Easy  - Tammara Webber To be honest, I'd give this book a 3.5 stars review if I could. Overall, the story kept me turning the pages which is a great thing. And the effect of the whole was very much greater than the sum of the parts, which is why I have problems giving it a higher rating.

The main problem I had with this book is the fact that it's a kitchen sink story - everything but the kitchen sink was in it as far as cliches.

Perfect Mysterious Bad Boy? Check
Damsel In Distress Heroine? Check
Jerk of an ex-boyfriend? Check
Perfect Perky Roommate? Check
Deep, Angsty Past for one Character? Check
Evil Rapist who Goes Unchecked? Check

And it goes on.

Lucas, while the perfect fictional guy, was very much a Gary Stu. He was beyond perfect to the point of eye-rolling. Smart. Hot. Protective. Great fighter. Artist. Engineer major. (BTW, I generally find the idea of an engineer major who is also a fantastic fine artist to be a bit odd - the mindsets are generally opposites for these two vocations.) Has a cute pet that he rescued. Angsty past. Uber-volunteer. Has to work his way through college by tutoring and working at Starbucks. He was not human. And the things the writer gave him to make him a "bad boy" were just surface effects. Tattoos are fine, but the ring in the lip? Served no purpose other than to make him edgy. Nothing about his personality made him a bad boy. He wasn't a man-whore. He didn't get into any trouble. In fact, he was practically a choir boy. Oh, well, he did ride a motorcycle. Of course.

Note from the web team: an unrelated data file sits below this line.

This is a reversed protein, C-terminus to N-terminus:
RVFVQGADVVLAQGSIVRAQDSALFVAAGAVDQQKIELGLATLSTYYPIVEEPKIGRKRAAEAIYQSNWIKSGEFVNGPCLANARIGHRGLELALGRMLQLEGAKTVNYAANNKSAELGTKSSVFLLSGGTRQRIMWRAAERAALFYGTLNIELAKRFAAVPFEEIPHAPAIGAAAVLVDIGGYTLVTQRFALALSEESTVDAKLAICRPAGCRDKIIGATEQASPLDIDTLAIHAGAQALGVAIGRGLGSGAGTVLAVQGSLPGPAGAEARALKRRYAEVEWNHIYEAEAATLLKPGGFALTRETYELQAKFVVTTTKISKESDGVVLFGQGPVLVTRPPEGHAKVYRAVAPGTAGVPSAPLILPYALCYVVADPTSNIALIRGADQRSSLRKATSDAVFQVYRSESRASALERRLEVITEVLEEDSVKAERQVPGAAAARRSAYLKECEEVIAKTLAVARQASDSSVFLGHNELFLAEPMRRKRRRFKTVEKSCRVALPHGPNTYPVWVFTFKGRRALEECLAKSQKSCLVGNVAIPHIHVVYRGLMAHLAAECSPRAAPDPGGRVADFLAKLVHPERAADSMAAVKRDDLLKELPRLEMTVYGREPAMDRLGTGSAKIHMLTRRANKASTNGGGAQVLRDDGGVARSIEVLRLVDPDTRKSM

As for the heroine, Jacqueline, while she was likeable enough, again the writer short-cutted her personality by telling the reader that Jackie was all of these things but never showing us. Apparently, Jackie is a Julliard-level upright bass musician. At that level of talent, music would be her entire life. But all we get are mentions of her missing a practice here or there and how she teaches middle schoolers. Never once did Lucas even seem interested in hearing her play. It was as if Jackie needed some character traits and so the writer gave her that one after picking it out of a bag.

As for the story, overall I liked the premise - girl is saved from a rape by a mysterious guy. But then the writer had to throw in the dual-identity plot. And the Lucas-has-a-tragedy-in-his-past plot. And the dealing-with-the-rapist plot. And the ex-boyfriend plot. It was all over the place.

Finally, there were portions of the story that felt like they were written by a real young adult as opposed to a professional writer. For example, when a teacher tells Jackie about Lucas's past, the dialogue reads like a novel. Very unrealistic - nobody (even a college professor) tells stories verbally that way.

Oddly, for all of the issues I had with characters, plot and writing, I still kept turning the pages. So like I said above, the whole overcomes the problems of the parts.